Thankful on Thanksgiving


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Central America Caribbean » Bahamas
November 26th 2009
Published: October 1st 2017
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Geo: 26.544, -76.9629

The night started with hard rain, accompanied by thunder and lightning … followed by a strange stillness. At 2am, the bilge pump came on again, so Paul and I had to get out of bed, lift up the mattress, open the platform, and switch off the pump. The rain had stopped, so it is difficult to imagine how the bilge could fill with water. When we rose in the morning, to a perfectly clear day, we found that the dinghy contained about five inches of standing water – with the painter floating free. Even pulling the plug, it took minutes for it to drain.

Because of our location, we missed most of the cruiser's net … but I did manage to hear the "Man o' War Cay Golf Cart Traffic Report" which ran, “Looks like a pretty clear morning. It's a two minute drive from the north end of the island to the center of town. We have a bit of slowing near the hardware store, because Bob has double-parked his golf cart again. Other than that, drive carefully, slow down in the school zone, and watch for radar. Now, back to the Net.” Best traffic report ever.

We were off our anchor by 9am for the long run down the Sea of Abaco to Hope Town. For most of the trip, we were dead into the wind … but, as we neared Elbow Cay, the wind shifted to off our beam, so we unfurled the jib. We tried to get reservations for a mooring, but all were taken. The Hope Town Marina did offer us dockside for the same price (no hook-ups, of course), so we took that. With the fresh breeze, we should not mind being along the dock.

We lunched, then took the dinghy to the main public dock to meet the golf cart procurer that the Marina had (kindly) contacted for us. We rented two golf carts and drove out towards Tahiti Beach, stopping at the Abaco Inn to make reservations for Thanksgiving Dinner. The Inn is making huge changes – adding a marina and relandscaping … but its best feature won't be altered, as it commands both a view of the Atlantic as well as of the Sea of Abaco. We sat on the terrace, enjoying a soda and watching the change in weather. It was warm, and, despite the very clear skies we had when we departed Wild Cat, storm clouds now gathered on the horizon. The near horizon, I might add.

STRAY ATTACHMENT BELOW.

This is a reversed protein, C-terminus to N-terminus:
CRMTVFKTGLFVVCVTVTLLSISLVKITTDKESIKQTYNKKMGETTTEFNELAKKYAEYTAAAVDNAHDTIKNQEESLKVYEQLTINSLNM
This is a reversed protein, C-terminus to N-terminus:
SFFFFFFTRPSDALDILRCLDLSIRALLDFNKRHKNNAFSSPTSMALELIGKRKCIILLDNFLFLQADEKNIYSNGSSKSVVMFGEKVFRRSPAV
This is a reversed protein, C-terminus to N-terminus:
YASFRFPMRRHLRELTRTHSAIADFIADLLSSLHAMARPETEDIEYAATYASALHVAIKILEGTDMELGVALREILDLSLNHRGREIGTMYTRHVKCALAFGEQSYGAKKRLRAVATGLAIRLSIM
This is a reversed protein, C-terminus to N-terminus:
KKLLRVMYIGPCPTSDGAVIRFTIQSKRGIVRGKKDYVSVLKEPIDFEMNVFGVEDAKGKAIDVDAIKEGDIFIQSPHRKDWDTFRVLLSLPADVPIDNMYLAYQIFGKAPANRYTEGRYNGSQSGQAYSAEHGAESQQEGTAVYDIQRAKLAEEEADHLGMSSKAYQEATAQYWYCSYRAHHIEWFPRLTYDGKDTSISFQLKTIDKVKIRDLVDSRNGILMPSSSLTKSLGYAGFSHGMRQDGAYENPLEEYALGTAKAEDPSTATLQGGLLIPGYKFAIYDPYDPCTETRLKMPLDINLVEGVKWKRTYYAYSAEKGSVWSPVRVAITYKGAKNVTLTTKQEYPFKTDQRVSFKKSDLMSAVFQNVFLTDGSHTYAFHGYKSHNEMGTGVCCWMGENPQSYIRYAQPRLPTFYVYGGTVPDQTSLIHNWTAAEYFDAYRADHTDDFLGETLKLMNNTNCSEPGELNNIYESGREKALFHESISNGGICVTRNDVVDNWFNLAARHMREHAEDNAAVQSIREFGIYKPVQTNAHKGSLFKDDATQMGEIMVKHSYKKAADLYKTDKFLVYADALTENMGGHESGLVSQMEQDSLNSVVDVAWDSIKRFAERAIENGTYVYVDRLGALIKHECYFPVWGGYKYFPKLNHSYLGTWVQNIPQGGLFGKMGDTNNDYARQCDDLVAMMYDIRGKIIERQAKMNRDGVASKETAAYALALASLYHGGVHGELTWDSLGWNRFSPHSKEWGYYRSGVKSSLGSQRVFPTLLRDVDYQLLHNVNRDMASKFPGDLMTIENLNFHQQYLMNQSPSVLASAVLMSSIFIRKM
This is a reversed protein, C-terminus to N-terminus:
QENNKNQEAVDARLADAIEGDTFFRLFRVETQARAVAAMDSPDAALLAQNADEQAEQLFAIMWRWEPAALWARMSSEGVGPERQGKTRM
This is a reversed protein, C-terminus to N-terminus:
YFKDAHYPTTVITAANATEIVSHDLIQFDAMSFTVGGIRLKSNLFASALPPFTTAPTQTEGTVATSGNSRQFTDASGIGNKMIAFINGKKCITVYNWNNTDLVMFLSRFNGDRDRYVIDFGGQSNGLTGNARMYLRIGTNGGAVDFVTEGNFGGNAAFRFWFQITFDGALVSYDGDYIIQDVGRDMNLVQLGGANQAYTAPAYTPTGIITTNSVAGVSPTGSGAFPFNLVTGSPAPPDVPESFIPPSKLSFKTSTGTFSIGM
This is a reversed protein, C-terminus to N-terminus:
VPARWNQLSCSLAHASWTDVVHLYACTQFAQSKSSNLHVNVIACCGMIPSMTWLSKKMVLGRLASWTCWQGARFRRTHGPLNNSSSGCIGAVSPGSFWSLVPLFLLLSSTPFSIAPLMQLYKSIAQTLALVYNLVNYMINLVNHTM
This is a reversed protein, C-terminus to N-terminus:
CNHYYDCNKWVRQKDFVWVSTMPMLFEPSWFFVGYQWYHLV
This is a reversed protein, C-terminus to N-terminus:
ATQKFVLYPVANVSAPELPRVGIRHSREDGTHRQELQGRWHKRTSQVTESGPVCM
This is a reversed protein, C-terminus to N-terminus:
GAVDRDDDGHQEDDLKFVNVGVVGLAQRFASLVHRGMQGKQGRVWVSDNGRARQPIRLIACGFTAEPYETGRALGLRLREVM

Elbow Cay is fun for wandering – with low vegetation and large houses, we spent much of our time in the golf cart estate-watching. It's definitely the upscale cay of the Abacos, especially the estate near Dorros Cove, at the end of the island, with the private coconut grove. Both Paul and I felt the estate had been refurbished since our last visit, but maybe that's just our memory playing tricks on us.

It was sunny and windy at Tahiti Beach. The four younger people waded out to the sandbar that stretches out into the Sea of Abaco. On the sand bar, I tried a couple of cartwheels (it is shallow enough for that) … then we were hit by a squall. We walked/swam back … and the rain continued. The cool water felt good, and we used it to wash the salt water off our skin. After the squall passed, the sky was clear again, except for a few puffy white clouds.

We returned, via a few different roads – there aren't many on Elbow Cay – to the marina, leaving our carts
in the public parking lot at the edge of town. Back on Wild Cat, we rested and nibbled. Towards evening, Paul, Pas and I walked to the lighthouse (new clouds had developed, so the lighting was no good for photographs but lovely for walking), passing through the boatyard, which was fun. Pas became fascinated by the amount of engine power many of the fishing boats carried – some with two 250 hp motors. Do the fish really pull back that hard?

As we got ready to leave for dinner, Mum and Pas discovered that their interior locker had several inches of standing water in it. Since this locker has no connection to the outside, it's hard to imagine where the water could have come from. Of course, now all of their pants and jackets were wet, so I lent some clothing to Mum. Warm clothing, as the cold front was predicted to arrive this evening.

We returned to the main dock and drove our carts back to the Abaco Inn for a delicious, filling, and quite reasonable Thanksgiving dinner. We all had a lot to be thankful for – having my Mum for another year; being together in such a lovely place
on the holiday; enjoying the weather and company. And, of course, we enjoyed zipping around the island in the half-moon light and soft winds – I could get used to this.


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3rd July 2010

take it off!
6th April 2011

hot

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